For The Answer
By Calvin Finch, Ph. D., Director of Conservation., SAWS, and HorticulturistSubmitted to Express News
Roses have been and are the most popular flower and shrub. Even folks that do not garden, dream of growing roses someday. We have a large number of successful rose growers in South Texas. They have acquired skills along the way because most roses are not the easiest plants to grow. Modern roses, up until recently, have been developed to be flower-producing machines. Big well-shaped colorful flowers that performed at their best when they were well watered, fertilized, and kept free of pests.
To grow modern roses in the San Antonio area we need to start with a raised bed. At least 3 landscape timbers or a railroad tie high filled with a good rose mix from Fertile Garden Supply, GardenVille, Keller Material, Living Earth Technology or one of the other soil mix providers. If you mix your own raised bed soil, it should be 1/3 soil, 1/3 washed sand and 1/3 compost.
Plant the roses 3-4 feet apart, water with drip irrigation and fertilize with rose food (as per instructions on box) or slow release lawn fertilizer (every month) in the spring and fall. Mulch is essential. Use 2-4 inches of leaves, bark, shredded brush or whatever else is available.
The spray program is important for attractive blooms and long life. The traditional spray program is Funginex and Orthene every week. The Funginex does a good job controlling black spot and the Orthene handles thrips and other insects. Organic gardeners may try neem oil (Rose Defense) sulfur, Organo Spray and other organic pesticides.
Modern roses are pruned in late February and again in late July to prepare the plants for the spring and autumn flush of bloom. The middles are opened to allow air and light access and all injured and dead wood is removed. In the spring the pruning is more severe leaving 3 or 4 finger width stems at 24-36 inches tall.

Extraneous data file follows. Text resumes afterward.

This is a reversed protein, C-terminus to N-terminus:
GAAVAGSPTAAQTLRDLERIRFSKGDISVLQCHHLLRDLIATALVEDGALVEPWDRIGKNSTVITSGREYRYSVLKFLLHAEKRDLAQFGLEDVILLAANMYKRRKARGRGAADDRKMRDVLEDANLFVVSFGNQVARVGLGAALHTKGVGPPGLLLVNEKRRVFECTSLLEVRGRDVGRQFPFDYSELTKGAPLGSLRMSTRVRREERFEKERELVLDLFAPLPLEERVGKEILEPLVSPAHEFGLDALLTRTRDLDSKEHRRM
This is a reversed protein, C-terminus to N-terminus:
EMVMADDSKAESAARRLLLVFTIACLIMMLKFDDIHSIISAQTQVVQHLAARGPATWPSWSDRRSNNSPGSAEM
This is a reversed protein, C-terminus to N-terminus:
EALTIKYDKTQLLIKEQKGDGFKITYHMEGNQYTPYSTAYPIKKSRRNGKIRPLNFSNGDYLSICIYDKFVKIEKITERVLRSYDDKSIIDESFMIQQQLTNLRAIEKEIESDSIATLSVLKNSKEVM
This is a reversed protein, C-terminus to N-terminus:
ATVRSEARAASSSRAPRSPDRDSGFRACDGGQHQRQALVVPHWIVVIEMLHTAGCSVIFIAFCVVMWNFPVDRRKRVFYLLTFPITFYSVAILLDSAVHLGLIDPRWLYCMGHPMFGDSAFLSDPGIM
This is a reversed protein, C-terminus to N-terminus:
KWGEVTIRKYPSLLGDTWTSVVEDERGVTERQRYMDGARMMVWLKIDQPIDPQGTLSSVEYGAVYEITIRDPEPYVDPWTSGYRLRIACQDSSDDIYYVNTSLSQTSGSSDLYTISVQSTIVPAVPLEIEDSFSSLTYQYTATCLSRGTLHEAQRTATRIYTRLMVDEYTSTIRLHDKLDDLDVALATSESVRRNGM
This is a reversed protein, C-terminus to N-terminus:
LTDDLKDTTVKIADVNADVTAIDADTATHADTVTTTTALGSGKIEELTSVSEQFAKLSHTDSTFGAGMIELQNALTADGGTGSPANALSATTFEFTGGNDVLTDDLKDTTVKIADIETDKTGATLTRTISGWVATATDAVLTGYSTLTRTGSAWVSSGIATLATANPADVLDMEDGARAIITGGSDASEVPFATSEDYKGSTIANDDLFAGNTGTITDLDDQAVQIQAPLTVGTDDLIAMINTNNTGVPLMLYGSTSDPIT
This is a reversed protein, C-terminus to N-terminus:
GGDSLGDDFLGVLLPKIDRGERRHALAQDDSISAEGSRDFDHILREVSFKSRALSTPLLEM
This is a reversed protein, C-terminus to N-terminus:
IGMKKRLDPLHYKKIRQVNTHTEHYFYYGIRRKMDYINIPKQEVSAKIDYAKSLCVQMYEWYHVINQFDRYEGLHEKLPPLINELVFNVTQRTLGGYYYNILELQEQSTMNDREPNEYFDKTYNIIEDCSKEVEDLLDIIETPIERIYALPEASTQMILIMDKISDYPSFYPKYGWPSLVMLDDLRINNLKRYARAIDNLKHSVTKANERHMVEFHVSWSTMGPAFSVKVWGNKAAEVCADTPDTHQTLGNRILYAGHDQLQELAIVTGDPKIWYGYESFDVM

In South Texas mid summer is not prime rose performance time. The roses hold leaves but do not bloom much. Grasshoppers have been a special problem this year. Orthene is the best control but even Orthene does not prevent all damage. The good news is that grasshoppers are usually cyclical pests who come and go. It is about time for them to go.
Roses are one of the favorite foods of deer. In neighborhoods blessed with the pests you will have to forego roses unless you select very large plants such as climbing roses or Lady Banks roses that can outgrow the deer if you protect their base when they are young.
For those of you who are willing to trade the large perfect blooms of modern roses for the less demanding care requirements of old fashioned roses, they are an excellent option. Martha Gonzales roses make a great low landscape rose that can even control traffic at school sites while it produces red flowers all summer and fall. The selection stays about 2-3 feet tall and has small thorns, enough too protect itself but not enough to cause mortal wounds. Mrs. Dudley Cross is a shrub rose that has yellow blooms with a pink blush that almost match modern roses in size and color. One modern rose Belindas Dream is as tough as most old-fashioned roses and produces large pink fragrant blooms. Rose breeders are realizing that, as wonderful as modern roses are, the real future for rose development are roses that can bloom in native soils without pesticides, extensive pruning and heavy fertilization. Old fashioned roses, and new roses like Belindas Dream, qualify as xeriscape plants. Mulch the old fashioned roses and water them deeply once per month and they will be a showy part of any xeriscape. For more information on old-fashioned roses obtain Bill Welchs books Antique Roses and Perennial Garden Color. Mike Shoup, owner of The Antique Rose Emporium also has a good book on old garden roses- Roses in the Southern Garden.
For San Antonio Water System customers that want to learn more about watering your lawn with ET, 3 nurseries will have Master Gardeners on hand today between 11am and 3pm to explain the program and hand out ET kits to folks who will give it a try. ET is a watering program that uses weather station data to determine how much you should water your lawn each week. Follow ET recommendations and you will have a healthy lawn and not waste any water. Visit Fanicks, Rainbow Gardens on Thousand Oaks, or Milbergers to make a commitment to try ET and receive your kit.